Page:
The Townshend Acts were partially repealed in 1770. The partially repealed bit is important. In 1773, Parliament passed the Tea Act. It was the last straw for many colonists, even though it wasn't a new tax—it kept the tax on imported tea that wasn't repealed under the Townshend Act. But it did something more: it gave the East India Tea Company a trade advantage, cutting out the ability of the colonists to do business on their terms. Tax or not, the colonists viewed the Tea Act as another way they were being controlled.
The colonists figured that the best way to stand up to the Tea Act was to turn away ships carrying tea headed for the colonies. The colonists were able to do so in Philadelphia and New York but not in Boston. The Governor of Massachusetts wouldn't allow the ships to be turned back, and the colonists would not let the ships unload in the harbor. It was a stand-off. To end it, colonists snuck onto the ships and dumped out the tea—the event that you and I call the Boston Tea Party.
The Boston Tea Party did not immediately lead to the Declaration of Independence or the Revolutionary War, even though we like to link them as though they happened in quick succession. The Tea Party occurred on December 16, 1773, long before the shots at Lexington and the Declaration of Independence. What the Boston Tea Party did do quickly, however, was annoy Parliament. In response, the British attempted to punish the Americans through a series of laws called the Coercive Acts. Under the Coercive Acts, among other things, Boston Harbor was closed to merchant shipping, town meetings were banned, and the British commander of North American forces was appointed the governor of Massachusetts.
The colonists had enough. They convened the First Continental Congress in Philadelphia on September 5, 1774, to consider their next steps. Resistance against the British increased, leading to those first shots in Massachusetts triggering the Revolutionary War.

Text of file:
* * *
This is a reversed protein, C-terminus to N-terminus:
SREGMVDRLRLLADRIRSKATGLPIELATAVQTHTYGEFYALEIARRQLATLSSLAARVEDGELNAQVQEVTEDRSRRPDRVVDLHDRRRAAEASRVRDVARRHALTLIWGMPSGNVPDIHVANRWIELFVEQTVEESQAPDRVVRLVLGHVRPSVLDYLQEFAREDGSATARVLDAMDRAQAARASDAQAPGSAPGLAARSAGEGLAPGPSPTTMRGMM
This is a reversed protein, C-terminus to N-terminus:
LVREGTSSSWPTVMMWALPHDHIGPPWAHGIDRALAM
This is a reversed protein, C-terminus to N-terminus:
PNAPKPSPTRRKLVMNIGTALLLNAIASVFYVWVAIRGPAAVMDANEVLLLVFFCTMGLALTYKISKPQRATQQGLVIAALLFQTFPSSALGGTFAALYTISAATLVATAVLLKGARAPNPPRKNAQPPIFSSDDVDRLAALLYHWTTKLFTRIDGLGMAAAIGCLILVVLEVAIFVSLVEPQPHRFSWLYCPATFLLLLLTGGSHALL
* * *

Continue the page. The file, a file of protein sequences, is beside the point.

Drafting Of The Declaration
The Second Continental Congress convened in Philadelphia two years later. On July 2, 1776, the Second Continental Congress voted to separate from Great Britain. Two days later, on July 4, 12 of the 13 colonies formally adopted the Declaration of Independence—the one holdout, New York, approved it on July 9.
On July 19, the document got a new title, "the unanimous declaration of the thirteen united states of America," and a new look after being "engrossed" on parchment. It was intended to be signed by every member of Congress, but a few opted out , including Dickinson, who hoped the colonies could reconcile with Britain.
The Declaration of Independence was drafted as a letter to the King. The most extensive section of the Declaration—after the lines we memorized in elementary school—is a list of grievances. Of course, taxes were included, notably "...[f]or imposing Taxes on us without our Consent."
The word "Consent" was important. Under the British Constitution, British subjects could not be taxed without the consent of their representatives in Parliament. The colonies didn't elect representatives to Parliament, but they were being taxed. The colonists considered the constant imposition of taxes without a vote unconstitutional, just as Dickinson had written years earlier. It was famously "taxation without representation."
Initially, the British response was to chide the "misguided Americans" and "their extravagant and inadmissable Claim of Independency." But the declaration was more than just a document—it had set the United States down the road to independence.
In 1783, with the signing of the Treaty of Paris , the United States formally became an independent nation. But the date that we most associate with our independence is when those in the Continental Congress were brave enough to officially declare it to the world—July 4, 1776.